Or loca: I’m crazy for these produce department newcomers, ataulfo mangoes. For anyone who loves the floral/tropical flavor of mangoes but can’t stand the fibrous, get-stuck-between-your-teeth nature of the common mango, be sure to stock up on these golden beauties before they disappear for the season.
I first spotted the ataulfos (AKA “champagne” or “honey” mangoes) last spring, and being food-curious, felt compelled to buy a couple. I let them ripen on the counter a day or two, and then sliced into my first one. Very nice texture, but more pucker power than a bag of Sour Skittles®. Maybe they’d be OK for salsas, but I wasn’t an immediate convert. So the second ataulfo sat for almost a week, and got kind of wrinkly. In fruit that’s not usually a good attribute, but with these mangoes it was yet another case of beauty being more than skin deep. When I cut open the withered, neglected mango, I expected to find overripe, mushy fruit that would be destined for the smoothie section in our freezer (right next to all the “too many spots” bananas). But lo! The mango was perfectly ripe. Its texture was silky like a ripe avocado, with no stringy fibers. And the taste! Sweet and exotic, like being transported to Maui. (Except ataulfos come from Mexico.)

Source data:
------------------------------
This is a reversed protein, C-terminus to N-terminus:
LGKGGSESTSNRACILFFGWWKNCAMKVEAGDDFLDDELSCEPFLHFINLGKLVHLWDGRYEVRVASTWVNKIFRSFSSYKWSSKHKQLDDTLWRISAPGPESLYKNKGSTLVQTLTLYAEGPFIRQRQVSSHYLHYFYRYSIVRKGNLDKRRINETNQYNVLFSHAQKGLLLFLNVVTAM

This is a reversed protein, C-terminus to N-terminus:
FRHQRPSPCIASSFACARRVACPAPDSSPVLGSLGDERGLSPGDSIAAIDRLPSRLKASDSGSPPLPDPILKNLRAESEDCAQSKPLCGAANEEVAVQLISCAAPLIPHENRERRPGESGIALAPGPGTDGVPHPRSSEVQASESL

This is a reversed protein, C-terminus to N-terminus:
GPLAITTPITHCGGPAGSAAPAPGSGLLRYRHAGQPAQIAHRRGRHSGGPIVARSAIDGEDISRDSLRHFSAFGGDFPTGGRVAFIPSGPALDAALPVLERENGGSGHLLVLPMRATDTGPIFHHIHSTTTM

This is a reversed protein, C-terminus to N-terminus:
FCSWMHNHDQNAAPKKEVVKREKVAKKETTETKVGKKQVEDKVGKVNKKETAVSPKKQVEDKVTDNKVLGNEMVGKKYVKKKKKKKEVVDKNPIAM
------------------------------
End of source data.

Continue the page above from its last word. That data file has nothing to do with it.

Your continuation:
These mangoes are so perfect on their own, I hesitate to even suggest a recipe that delegates them to supporting role status. However, since Cinco de Mayo is around the corner, I’m including a very simple mango salsa recipe that I use a lot with chicken, fish and shrimp.
Here are the two types of mangoes you’ll find in the grocery store. The traditional mangoes are larger and can be found year-round; ataulfos have a much shorter availability window – usually March through June.
Be sure to let the mangoes ripen at room temperature until they give a little when squeezed and have started to wrinkle slightly. Once they’re ripe to this point, you can keep them in the refrigerator for up to another week. (Same trick works for avocados, too.)
To cut mangoes, slice off the “cheeks” on either side of the pit, leaving 2 cheeks and a ¾” thick pit section. (Be sure to use a sharp knife and watch out for your fingers!)
Cross-hatch slice each cheek (being careful not to cut all the way through the skin), and then either invert the cheek for a cool presentation …
… or scoop out the diced chunks with a spoon. I usually do it this way for the kids, and then serve in the mango skin “bowls”.
Finally, trim the skin from the pit piece and then cut off any other bits of mango. (Or do as I do and just eat this piece as the chef’s reward.)
If you have an abundance of mangoes, make Mango Salsa:
Mango Salsa Print Recipe
Makes about 1 ½ cups
- 2 ripe ataulfo mangoes, cut into ½” dice (about 1 ½ cups)
- ¼ cup finely diced red onion
- 1 jalapeño chile, seeded and finely diced
- ¼ cup chopped cilantro
- 1 tablespoon fresh lime juice
- 1 tablespoon olive oil
- ¼ teaspoon kosher salt
Add all ingredients to a small bowl and stir gently to combine. Can be made several hours a head.
How do you tell the difference between these mangoes and regular mangoes? I’m afraid my grocery store just labels produce very generically.
Good question! They should be labeled, but I’ll edit this post to show a picture of a regular mango.